One of the treasures of any area is the artists who choose to reside there. As artists, they observe and filter their surrounding environment through their creative process and produce artworks that, usually, reflect something of the culture in which the art was created. One of Merida’s art treasures is a 30-year resident of Mexico, originally from Chicago, Georgia Charuhas.
In the Sixties, Georgia graduated from the Chicago Art Institute. She married soon thereafter, and spent the next few years traveling and painting. One of her trips took her to visit some friends in Puerto Vallarta. The friends were living in a house next to Elizabeth Taylor. Georgia says those were heady times in Puerto Vallarta, right after the filming of the “Night of the Iguana”. The Hollywood elite,
Georgia and many others were just discovering the beauty and allure of tropical Mexico. Georgia ended her marriage in the United States, moved to Mexico and never looked back. Eventually, she left Puerto Vallarta for a quieter place, and she ended up in Merida.
People who lived in Merida then say that when Georgia Charuhas moved to Merida, the traditionally conservative society was shocked by the presence of a young American woman living on her own in a foreign land. She was a beautiful woman and an outspoken one, and she caused quite a stir, especially when she was raising and riding her horses on the beach in Progreso or running her own clothing company based on her original designs. Georgia’s dresses, based on Mexican designs but with a gringa’s sensibility, sold all over the States, including in Bergdorf Goodman’s in New York City.
Georgia eventually married again to a Mexican gentleman who was later killed in a tragic car accident in front of the furniture store they owned together in Cancun. Now Georgia lives alone, with 14 cats and 5 dogs (she helped start the AFAD animal shelter that we chronicled earlier). She spends her days painting and managing her store at the entrance to the Mayan archaeological zone of Uxmal. And she has had many shows at local and national museums, including at the MACAY, here in downtown Merida.
Georgia’s house and studio are filled to the brim with her paintings and drawings, as well as collections of works by other artists. Books and paintings line the walls. Georgia loves white wicker furniture and says that white is the preferred color in the tropics because you can see the bugs crawling across it more easily. Hmm, we never considered that before but it makes sense!
In the back of the house, behind the pool and brightly painted iron outdoor furniture, is the spacious studio where Georgia creates. Inside the studio are stacks of canvases, tables full of paints and brushes, pieces of old furniture with interesting shapes, manikins, posters of Georgia’s couture designs, and paintings, paintings and more paintings.
Wait. Couture designs? Furniture store? Horses on the beach? Who *is* this woman?
We first met Georgia at the Galeria Merida on the opening night of a show of her work. Somehow we found ourselves across the table from her, all of us with wine in hand, enjoying a fascinating conversation about Life, writing, art, poetry and living in Merida. Later that night, Georgia read some of her poetry and we were captivated, not just by the poetry itself, but by the way she read it, with passion and charm and a glint in her eyes that is all too rare.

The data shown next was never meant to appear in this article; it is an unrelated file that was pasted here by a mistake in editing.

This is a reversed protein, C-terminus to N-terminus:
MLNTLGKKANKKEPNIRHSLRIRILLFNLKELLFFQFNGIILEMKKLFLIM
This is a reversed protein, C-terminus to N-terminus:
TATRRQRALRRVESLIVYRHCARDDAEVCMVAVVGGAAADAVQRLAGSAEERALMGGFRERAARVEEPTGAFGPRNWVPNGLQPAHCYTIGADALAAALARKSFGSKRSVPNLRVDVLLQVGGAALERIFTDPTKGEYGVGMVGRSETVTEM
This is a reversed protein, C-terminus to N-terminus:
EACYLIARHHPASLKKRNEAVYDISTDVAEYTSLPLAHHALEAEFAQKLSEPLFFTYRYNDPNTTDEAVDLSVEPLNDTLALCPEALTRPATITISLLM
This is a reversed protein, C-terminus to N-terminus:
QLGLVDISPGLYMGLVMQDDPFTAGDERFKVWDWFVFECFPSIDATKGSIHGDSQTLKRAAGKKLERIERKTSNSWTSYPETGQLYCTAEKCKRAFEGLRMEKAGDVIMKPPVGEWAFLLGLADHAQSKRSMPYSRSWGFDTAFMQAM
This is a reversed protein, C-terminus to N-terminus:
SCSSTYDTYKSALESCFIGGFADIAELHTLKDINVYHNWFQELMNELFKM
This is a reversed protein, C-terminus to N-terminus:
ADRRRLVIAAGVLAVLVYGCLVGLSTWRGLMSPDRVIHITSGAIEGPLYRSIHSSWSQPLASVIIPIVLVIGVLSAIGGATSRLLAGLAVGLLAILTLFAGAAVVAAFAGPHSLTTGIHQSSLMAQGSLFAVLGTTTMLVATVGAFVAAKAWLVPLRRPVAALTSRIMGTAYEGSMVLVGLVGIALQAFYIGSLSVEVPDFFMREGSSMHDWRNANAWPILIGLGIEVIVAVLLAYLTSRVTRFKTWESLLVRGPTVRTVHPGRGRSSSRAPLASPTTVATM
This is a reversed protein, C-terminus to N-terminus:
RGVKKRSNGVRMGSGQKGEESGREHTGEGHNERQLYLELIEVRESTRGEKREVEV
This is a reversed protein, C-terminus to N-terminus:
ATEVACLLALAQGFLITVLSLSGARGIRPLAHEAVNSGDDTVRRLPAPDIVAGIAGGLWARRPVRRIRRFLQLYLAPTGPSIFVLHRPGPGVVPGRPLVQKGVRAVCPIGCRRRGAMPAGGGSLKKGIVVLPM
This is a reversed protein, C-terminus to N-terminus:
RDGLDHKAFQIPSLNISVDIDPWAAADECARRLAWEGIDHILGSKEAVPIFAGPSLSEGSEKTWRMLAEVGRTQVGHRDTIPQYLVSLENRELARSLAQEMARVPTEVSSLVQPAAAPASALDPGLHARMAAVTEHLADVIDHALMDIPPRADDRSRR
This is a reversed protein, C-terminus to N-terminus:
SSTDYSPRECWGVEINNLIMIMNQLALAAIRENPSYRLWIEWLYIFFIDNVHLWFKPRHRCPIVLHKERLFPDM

A few days later, Georgia called and commissioned us to photograph her upcoming show, called “El Laberinto”, at the MACAY, Merida’s modern art museum. We agreed, and spent three days painstakingly photographing her rather large canvases. It was there that we started to be entranced by the magic in her art. The creatures came alive as we spent time with them, staring out enigmatically from their dark and complex worlds. Their faintly Mayan faces disturb, delight and puzzle. Dogs and tigers prowl and twist. Strange dwarves hold little mice in their arms. And all of them leave the observer curious about where they came from and why they are here. In the end, some of these creatures stole our hearts and we traded our photographic work for one of our favorite artworks, and bought two others. We’ve been collecting Georgia’s art ever since.
About a year ago, Working Gringa was lucky enough to be given the opportunity to study art with Georgia as well. And so, for the last year, once a week, WG has been making the pilgrimage to the studio in the back, laden down with brushes, pencils and paper. There, for three hours a week, Georgia creates her own art while her students create theirs, every once in awhile coming up with a perfect well-timed gem of art instruction. “No straight lines!”, she’ll say or “Look! That cheek is much rounder than that.” She doesn’t instruct a lot… but what she says always pierces to the heart of the matter. She encourages her students with well-placed comments and thoughtful praise. After a year of this, WG is finally getting to the point where she isn’t afraid to put pencil to paper and must admit that sometimes she actually creates something she likes.
If you would like to see more of Georgia’s art, you can visit her website, www.georgiacharuhas.com. The Galeria Merida also sells Georgia’s work. And every once in awhile, if you’re lucky, some vintage clothing store sells a dress or a jacket on eBay with a curious label: “Georgia Charuhas Designs, Merida, Yucatan”.
While Merida isn’t known as an artists’ community like San Miguel Allende or Todos Santos, this city has a personality and ambiance where magic thrives, so it’s a perfect place for an artist. Inspiration is everywhere. There are quite a few original artists here and we will be profiling more of them on these pages in the coming months.